OnePlus has been on a bit of a roll since... well, its inception. All of its flagship devices have been well-received and have sold well, leading us to believe that its next major launch could continue the tradition. Even though the phone hasn't been officially announced yet, we know that it's going to be called OnePlus 5, skipping over "OnePlus 4" entirely.
Last fall, OnePlus released its OnePlus 3T, an upgraded OnePlus 3. That in effect should have been called OP4, simply because it's the phone to preface the OP5T. But, it's just a matter of semantics, we suppose. According to The Verge, which was given exclusive information by OnePlus, the company's next flagship is going to arrive this summer, and will bear the OnePlus 5 name.
OnePlus' 3T, soon to be replaced with the OnePlus 5
Why the number 5? The Verge explains the odd reasoning: "One thing that OnePlus says did come into play was the number five jersey of former NBA player Robert Horry, who a number of OnePlus employees consider themselves fans of." If that sounds a bit too "out there", consider the fact that there are two Horry paintings gracing the halls of OnePlus' HQ in Shenzhen.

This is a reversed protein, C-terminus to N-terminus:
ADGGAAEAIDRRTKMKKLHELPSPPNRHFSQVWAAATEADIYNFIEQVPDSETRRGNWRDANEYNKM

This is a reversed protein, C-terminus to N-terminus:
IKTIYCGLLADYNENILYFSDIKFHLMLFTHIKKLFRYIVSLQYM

At this point, OnePlus itself isn't admitting to more than the name and tentative release date, but some leaks have given us a glimpse into the future. In some cases, 6GB of memory (just like the OP3 and OP3T) looks to be bundled, but other rumors put the tally at 8GB. That seems a bit extreme for a smartphone (not that 6GB isn't), so if there is in fact an increase, we can hope that OnePlus has a good reason for it. Maybe the smartphone could plug into a monitor and double as a PC, a la the ill-fated Lumia 950 XL from Microsoft.
It's also rumored that the OP5 will sport 128GB of storage, though it's not clear (of course) whether that's the default size, or simply an option. 128GB does seem a bit grand by default, but 64GB would make a lot more sense. Also likely to be included with the OP5 is Qualcomm's high-end Snapdragon 835, which compared to the OP3/OP3T's 820/821 (respectively), doubles the number of cores, upgrades the GPU, and will have improved cellular capabilities. It's also built on a 10nm process, versus last gen's 14nm.
There's no telling at this point what OnePlus will charge for its upcoming flagship, but we can hope it will keep in line with the previous models, since its middle-of-the-road pricing is undoubtedly one aspect that has helped the smartphones sell so well.